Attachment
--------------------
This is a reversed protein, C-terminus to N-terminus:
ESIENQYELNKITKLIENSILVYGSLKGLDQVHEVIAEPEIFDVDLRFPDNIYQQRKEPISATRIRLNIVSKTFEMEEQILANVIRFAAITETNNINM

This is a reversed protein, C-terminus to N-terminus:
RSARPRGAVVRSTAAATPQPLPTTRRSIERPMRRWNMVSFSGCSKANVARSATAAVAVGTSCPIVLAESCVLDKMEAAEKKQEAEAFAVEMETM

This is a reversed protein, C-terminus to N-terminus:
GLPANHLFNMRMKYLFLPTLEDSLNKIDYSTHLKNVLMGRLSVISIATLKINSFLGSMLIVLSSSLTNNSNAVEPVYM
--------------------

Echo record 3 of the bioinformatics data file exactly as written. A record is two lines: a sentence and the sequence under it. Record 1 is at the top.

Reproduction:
This is a reversed protein, C-terminus to N-terminus:
GLPANHLFNMRMKYLFLPTLEDSLNKIDYSTHLKNVLMGRLSVISIATLKINSFLGSMLIVLSSSLTNNSNAVEPVYM